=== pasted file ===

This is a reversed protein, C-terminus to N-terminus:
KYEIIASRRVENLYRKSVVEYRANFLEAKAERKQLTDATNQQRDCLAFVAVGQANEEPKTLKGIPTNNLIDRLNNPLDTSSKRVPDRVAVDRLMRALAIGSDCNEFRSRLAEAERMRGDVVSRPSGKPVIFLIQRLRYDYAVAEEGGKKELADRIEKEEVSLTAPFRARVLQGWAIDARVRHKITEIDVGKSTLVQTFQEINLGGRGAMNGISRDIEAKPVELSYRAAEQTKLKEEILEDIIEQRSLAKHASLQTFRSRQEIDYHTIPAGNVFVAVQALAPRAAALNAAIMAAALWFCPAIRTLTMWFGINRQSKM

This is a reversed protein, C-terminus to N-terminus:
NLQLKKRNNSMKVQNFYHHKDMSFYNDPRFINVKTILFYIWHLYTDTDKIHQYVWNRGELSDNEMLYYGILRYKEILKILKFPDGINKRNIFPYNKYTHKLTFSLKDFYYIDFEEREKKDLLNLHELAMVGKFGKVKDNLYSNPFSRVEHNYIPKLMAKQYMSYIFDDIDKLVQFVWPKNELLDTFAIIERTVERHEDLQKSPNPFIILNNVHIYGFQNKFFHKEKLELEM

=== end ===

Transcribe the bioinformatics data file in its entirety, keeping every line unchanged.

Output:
This is a reversed protein, C-terminus to N-terminus:
KYEIIASRRVENLYRKSVVEYRANFLEAKAERKQLTDATNQQRDCLAFVAVGQANEEPKTLKGIPTNNLIDRLNNPLDTSSKRVPDRVAVDRLMRALAIGSDCNEFRSRLAEAERMRGDVVSRPSGKPVIFLIQRLRYDYAVAEEGGKKELADRIEKEEVSLTAPFRARVLQGWAIDARVRHKITEIDVGKSTLVQTFQEINLGGRGAMNGISRDIEAKPVELSYRAAEQTKLKEEILEDIIEQRSLAKHASLQTFRSRQEIDYHTIPAGNVFVAVQALAPRAAALNAAIMAAALWFCPAIRTLTMWFGINRQSKM

This is a reversed protein, C-terminus to N-terminus:
NLQLKKRNNSMKVQNFYHHKDMSFYNDPRFINVKTILFYIWHLYTDTDKIHQYVWNRGELSDNEMLYYGILRYKEILKILKFPDGINKRNIFPYNKYTHKLTFSLKDFYYIDFEEREKKDLLNLHELAMVGKFGKVKDNLYSNPFSRVEHNYIPKLMAKQYMSYIFDDIDKLVQFVWPKNELLDTFAIIERTVERHEDLQKSPNPFIILNNVHIYGFQNKFFHKEKLELEM